The first major study in nearly a century intended to test a new tuberculosis vaccine in infants was ineffective. The ‘MVA85A’ vaccine had been the most promising candidate among multiple TB vaccines in exploratory phases and was the first to be brought to human trial since 1921, when the Bacillus Calmette-Guérin (BCG) vaccine was developed. The BCG vaccine is still being used today, mostly developing countries, to protect against TB, though it is not always effective.
The BCG vaccine is generally not recommended for use in the United States due to very low chances of TB infection and the fact that it is not always effective at warding off TB in adults. The vaccine can also interfere with a tuberculin skin test, which is used to determine if a person has been infected. However, TB is widely prevalent and a major cause of death in developing countries. The BCG vaccine is commonly administered to infants and neonates with coverage rates typically over 80 percent in affected populations. The vaccine is very limited however, as it can only protect against ‘disseminated’ TB in children. In other words, it has already spread from the lungs to other parts of the body. Primary infection and reactivation of latent TB are impervious to the vaccine. In order to curb the spread of TB in the developing world, a more effective means of vaccination in both children and adults is very much needed.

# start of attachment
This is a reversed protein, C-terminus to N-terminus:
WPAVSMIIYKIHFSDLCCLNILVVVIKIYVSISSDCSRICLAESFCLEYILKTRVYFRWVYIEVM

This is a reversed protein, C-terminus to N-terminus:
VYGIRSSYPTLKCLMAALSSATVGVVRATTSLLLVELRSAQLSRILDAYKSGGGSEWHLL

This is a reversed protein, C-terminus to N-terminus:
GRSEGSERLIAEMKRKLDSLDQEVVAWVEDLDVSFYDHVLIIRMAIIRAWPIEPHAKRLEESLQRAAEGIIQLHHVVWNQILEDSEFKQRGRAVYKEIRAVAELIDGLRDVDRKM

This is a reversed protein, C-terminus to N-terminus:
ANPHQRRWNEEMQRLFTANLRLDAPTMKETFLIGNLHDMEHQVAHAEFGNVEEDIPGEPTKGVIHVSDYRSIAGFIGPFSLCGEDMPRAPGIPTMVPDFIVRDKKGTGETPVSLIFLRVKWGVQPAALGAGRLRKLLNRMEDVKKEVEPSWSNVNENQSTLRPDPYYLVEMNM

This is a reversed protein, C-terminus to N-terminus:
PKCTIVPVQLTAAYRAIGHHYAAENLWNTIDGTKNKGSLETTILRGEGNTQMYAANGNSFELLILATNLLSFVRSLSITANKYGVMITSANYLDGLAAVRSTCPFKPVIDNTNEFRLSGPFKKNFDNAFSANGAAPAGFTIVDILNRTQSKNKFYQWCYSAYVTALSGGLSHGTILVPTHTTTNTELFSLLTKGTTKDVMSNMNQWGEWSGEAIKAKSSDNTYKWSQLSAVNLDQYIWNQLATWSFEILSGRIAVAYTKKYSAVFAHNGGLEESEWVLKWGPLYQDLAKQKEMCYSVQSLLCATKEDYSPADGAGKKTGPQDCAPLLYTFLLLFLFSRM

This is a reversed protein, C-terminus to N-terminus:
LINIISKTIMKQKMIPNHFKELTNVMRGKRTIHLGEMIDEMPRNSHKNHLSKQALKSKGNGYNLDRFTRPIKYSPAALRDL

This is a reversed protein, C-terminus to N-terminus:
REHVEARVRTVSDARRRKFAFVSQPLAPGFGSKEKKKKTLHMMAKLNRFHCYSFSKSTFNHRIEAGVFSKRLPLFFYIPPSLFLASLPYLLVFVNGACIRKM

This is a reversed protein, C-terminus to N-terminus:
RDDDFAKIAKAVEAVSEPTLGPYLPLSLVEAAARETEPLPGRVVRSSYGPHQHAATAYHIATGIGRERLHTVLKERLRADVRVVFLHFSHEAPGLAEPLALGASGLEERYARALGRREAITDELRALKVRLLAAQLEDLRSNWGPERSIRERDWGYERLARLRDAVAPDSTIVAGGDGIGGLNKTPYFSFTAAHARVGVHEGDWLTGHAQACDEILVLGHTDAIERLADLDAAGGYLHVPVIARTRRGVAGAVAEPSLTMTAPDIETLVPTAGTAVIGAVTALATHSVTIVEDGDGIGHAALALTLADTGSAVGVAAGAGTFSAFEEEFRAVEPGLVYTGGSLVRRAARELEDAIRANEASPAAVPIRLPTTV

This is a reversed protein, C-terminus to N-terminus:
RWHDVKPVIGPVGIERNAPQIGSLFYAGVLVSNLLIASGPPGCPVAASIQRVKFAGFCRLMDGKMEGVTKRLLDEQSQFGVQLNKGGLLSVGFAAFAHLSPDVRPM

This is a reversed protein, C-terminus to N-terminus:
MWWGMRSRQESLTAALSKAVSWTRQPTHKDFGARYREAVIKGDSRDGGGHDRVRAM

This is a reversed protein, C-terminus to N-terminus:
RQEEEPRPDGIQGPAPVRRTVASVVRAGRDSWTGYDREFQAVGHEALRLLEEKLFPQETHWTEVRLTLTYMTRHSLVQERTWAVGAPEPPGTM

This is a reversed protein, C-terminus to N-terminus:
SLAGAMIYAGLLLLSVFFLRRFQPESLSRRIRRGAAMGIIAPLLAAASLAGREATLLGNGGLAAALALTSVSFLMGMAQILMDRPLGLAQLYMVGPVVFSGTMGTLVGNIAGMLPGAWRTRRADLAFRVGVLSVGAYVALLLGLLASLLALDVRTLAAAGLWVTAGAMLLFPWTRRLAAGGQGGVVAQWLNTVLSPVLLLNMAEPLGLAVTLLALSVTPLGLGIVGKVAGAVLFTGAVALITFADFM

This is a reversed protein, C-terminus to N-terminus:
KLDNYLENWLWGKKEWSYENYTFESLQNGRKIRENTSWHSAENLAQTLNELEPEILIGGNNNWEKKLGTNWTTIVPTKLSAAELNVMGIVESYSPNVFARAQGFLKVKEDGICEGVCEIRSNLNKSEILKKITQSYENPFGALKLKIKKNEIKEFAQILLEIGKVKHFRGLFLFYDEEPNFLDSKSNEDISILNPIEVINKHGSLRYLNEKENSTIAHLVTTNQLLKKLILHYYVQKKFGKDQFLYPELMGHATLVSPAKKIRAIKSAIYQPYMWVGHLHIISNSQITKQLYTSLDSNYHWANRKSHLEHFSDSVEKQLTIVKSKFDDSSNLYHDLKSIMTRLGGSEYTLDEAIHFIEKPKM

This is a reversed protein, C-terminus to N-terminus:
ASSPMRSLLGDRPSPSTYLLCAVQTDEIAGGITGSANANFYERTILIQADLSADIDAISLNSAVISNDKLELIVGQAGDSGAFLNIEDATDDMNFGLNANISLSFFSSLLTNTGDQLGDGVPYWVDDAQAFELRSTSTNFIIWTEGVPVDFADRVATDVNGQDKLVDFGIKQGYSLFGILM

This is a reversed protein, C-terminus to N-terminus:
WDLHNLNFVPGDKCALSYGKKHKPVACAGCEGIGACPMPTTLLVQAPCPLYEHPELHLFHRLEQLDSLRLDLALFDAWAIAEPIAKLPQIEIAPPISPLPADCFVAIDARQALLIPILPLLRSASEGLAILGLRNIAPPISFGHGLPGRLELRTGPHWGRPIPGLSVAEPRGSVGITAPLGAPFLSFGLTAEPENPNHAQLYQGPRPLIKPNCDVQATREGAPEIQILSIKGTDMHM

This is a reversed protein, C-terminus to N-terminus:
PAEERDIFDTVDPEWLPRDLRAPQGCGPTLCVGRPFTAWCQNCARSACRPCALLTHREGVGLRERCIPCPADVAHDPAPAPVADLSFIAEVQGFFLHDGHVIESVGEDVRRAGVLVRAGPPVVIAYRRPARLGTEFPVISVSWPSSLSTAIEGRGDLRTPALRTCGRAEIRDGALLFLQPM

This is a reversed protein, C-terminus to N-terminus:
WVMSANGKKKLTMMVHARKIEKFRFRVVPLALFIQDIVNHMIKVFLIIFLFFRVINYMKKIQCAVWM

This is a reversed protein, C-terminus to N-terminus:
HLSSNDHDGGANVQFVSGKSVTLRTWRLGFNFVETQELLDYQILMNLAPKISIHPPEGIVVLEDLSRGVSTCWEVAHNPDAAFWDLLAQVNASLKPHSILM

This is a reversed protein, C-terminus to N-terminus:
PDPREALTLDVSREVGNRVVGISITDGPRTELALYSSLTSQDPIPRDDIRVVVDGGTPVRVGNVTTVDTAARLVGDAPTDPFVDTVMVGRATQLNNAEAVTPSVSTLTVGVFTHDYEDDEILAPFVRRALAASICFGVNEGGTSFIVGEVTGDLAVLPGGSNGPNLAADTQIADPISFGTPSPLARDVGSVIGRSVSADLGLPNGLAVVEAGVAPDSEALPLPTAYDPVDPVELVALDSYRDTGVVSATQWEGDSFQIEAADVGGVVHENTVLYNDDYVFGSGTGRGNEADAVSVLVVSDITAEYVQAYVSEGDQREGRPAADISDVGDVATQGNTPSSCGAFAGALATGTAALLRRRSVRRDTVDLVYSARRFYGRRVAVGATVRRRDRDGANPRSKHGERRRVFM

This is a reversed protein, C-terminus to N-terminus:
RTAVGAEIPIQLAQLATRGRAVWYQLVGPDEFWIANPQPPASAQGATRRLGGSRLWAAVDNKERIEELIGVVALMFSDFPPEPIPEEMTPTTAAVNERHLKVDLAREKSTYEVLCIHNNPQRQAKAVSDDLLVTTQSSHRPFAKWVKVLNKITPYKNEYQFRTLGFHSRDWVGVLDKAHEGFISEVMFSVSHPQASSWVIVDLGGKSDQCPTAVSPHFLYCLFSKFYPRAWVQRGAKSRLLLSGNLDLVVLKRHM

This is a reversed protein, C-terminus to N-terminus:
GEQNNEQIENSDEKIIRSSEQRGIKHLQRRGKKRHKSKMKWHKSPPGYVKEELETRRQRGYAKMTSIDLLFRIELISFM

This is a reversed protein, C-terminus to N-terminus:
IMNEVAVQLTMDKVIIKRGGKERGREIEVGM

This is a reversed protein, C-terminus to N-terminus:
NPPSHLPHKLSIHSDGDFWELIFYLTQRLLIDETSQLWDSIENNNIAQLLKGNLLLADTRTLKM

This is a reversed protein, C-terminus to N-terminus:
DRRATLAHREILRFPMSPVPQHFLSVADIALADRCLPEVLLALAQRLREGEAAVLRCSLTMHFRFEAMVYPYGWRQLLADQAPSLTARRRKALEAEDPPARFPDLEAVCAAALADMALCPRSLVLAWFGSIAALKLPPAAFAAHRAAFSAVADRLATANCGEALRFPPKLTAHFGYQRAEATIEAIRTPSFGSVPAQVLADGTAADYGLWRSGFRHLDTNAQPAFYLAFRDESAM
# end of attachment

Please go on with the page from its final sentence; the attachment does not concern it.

The study was double-blind, randomized, and placebo-controlled. In short, this is one of the most rigorous types of trials possible. The researchers randomly assign study participants to the placebo group or to the vaccine group. To prevent the researchers themselves from influencing the results (presumably the researchers want the vaccine to produce favorable results), the researchers do not know to which study participants have been assigned. The participants themselves are also unaware if they received the placebo or vaccine. This makes it "double-blind." The study is "randomized" because participants were randomly selected to be in one group or the other, and "placebo-controlled" pertains to a proportion of randomly assigned participants who did not receive the MVA85A vaccine, but went through the exact same study process as participants that did receive the vaccine. The results of those participants who received the vaccine were compared to the “control” group, in other words those who received the placebo. The study took place in South Africa where 2797 infants aged four to six months, who had already received the BCG vaccine, were enrolled. Subjects were followed-up every three months for an average of two years. Although the primary objective of the study was to address safety and tolerance of the vaccine, efficacy was also tested in a subset of individuals in the study. MVA85A was shown to be only 17 percent effective at preventing infection from TB, which is statistically insignificant. In other words, it could not be ruled out that 17 percent was not due solely to chance or random error. The research, which was published in The Lancet online Feb. 4, notes that MVA85A was indeed well-tolerated and induced ‘modest cell-mediated immune responses,’ but as the results show, MVA85A did not produce the desired outcomes. The authors note that the (reason for) lack of effectiveness is unknown and requires further investigation.